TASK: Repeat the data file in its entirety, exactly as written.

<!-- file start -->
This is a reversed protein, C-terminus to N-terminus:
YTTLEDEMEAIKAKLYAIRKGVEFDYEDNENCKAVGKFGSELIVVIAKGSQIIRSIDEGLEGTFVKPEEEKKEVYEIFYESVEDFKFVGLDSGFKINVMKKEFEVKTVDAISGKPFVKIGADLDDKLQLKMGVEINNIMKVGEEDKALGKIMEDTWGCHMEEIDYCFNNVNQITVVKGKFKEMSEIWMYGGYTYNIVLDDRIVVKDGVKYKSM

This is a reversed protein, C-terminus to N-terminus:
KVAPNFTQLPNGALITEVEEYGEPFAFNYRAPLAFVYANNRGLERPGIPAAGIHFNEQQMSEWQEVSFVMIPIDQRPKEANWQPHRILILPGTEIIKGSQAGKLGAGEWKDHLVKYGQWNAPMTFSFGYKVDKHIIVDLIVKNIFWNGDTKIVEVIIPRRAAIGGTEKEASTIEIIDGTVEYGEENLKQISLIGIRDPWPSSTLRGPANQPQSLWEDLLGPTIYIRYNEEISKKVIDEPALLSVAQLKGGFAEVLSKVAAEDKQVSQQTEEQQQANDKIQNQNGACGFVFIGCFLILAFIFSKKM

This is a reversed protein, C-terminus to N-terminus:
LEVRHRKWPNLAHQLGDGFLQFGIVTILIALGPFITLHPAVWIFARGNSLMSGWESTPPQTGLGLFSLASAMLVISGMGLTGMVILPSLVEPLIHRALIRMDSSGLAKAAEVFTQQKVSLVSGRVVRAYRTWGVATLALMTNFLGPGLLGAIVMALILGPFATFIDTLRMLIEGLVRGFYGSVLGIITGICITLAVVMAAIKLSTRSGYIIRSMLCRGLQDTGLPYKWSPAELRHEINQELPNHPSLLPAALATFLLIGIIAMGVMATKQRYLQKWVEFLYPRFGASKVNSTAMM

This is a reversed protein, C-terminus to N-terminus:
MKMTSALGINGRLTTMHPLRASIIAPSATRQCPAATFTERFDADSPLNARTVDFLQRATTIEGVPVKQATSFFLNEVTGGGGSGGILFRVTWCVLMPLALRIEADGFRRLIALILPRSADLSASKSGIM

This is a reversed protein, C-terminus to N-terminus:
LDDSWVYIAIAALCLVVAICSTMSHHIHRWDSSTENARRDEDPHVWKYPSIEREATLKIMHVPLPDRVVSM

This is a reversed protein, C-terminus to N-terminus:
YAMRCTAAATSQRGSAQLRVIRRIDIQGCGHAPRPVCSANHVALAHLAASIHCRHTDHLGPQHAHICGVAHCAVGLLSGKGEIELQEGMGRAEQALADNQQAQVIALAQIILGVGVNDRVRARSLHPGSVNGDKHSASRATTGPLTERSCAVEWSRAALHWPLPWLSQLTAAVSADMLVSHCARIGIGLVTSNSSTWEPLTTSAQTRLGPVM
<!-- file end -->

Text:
This is a reversed protein, C-terminus to N-terminus:
YTTLEDEMEAIKAKLYAIRKGVEFDYEDNENCKAVGKFGSELIVVIAKGSQIIRSIDEGLEGTFVKPEEEKKEVYEIFYESVEDFKFVGLDSGFKINVMKKEFEVKTVDAISGKPFVKIGADLDDKLQLKMGVEINNIMKVGEEDKALGKIMEDTWGCHMEEIDYCFNNVNQITVVKGKFKEMSEIWMYGGYTYNIVLDDRIVVKDGVKYKSM

This is a reversed protein, C-terminus to N-terminus:
KVAPNFTQLPNGALITEVEEYGEPFAFNYRAPLAFVYANNRGLERPGIPAAGIHFNEQQMSEWQEVSFVMIPIDQRPKEANWQPHRILILPGTEIIKGSQAGKLGAGEWKDHLVKYGQWNAPMTFSFGYKVDKHIIVDLIVKNIFWNGDTKIVEVIIPRRAAIGGTEKEASTIEIIDGTVEYGEENLKQISLIGIRDPWPSSTLRGPANQPQSLWEDLLGPTIYIRYNEEISKKVIDEPALLSVAQLKGGFAEVLSKVAAEDKQVSQQTEEQQQANDKIQNQNGACGFVFIGCFLILAFIFSKKM

This is a reversed protein, C-terminus to N-terminus:
LEVRHRKWPNLAHQLGDGFLQFGIVTILIALGPFITLHPAVWIFARGNSLMSGWESTPPQTGLGLFSLASAMLVISGMGLTGMVILPSLVEPLIHRALIRMDSSGLAKAAEVFTQQKVSLVSGRVVRAYRTWGVATLALMTNFLGPGLLGAIVMALILGPFATFIDTLRMLIEGLVRGFYGSVLGIITGICITLAVVMAAIKLSTRSGYIIRSMLCRGLQDTGLPYKWSPAELRHEINQELPNHPSLLPAALATFLLIGIIAMGVMATKQRYLQKWVEFLYPRFGASKVNSTAMM

This is a reversed protein, C-terminus to N-terminus:
MKMTSALGINGRLTTMHPLRASIIAPSATRQCPAATFTERFDADSPLNARTVDFLQRATTIEGVPVKQATSFFLNEVTGGGGSGGILFRVTWCVLMPLALRIEADGFRRLIALILPRSADLSASKSGIM

This is a reversed protein, C-terminus to N-terminus:
LDDSWVYIAIAALCLVVAICSTMSHHIHRWDSSTENARRDEDPHVWKYPSIEREATLKIMHVPLPDRVVSM

This is a reversed protein, C-terminus to N-terminus:
YAMRCTAAATSQRGSAQLRVIRRIDIQGCGHAPRPVCSANHVALAHLAASIHCRHTDHLGPQHAHICGVAHCAVGLLSGKGEIELQEGMGRAEQALADNQQAQVIALAQIILGVGVNDRVRARSLHPGSVNGDKHSASRATTGPLTERSCAVEWSRAALHWPLPWLSQLTAAVSADMLVSHCARIGIGLVTSNSSTWEPLTTSAQTRLGPVM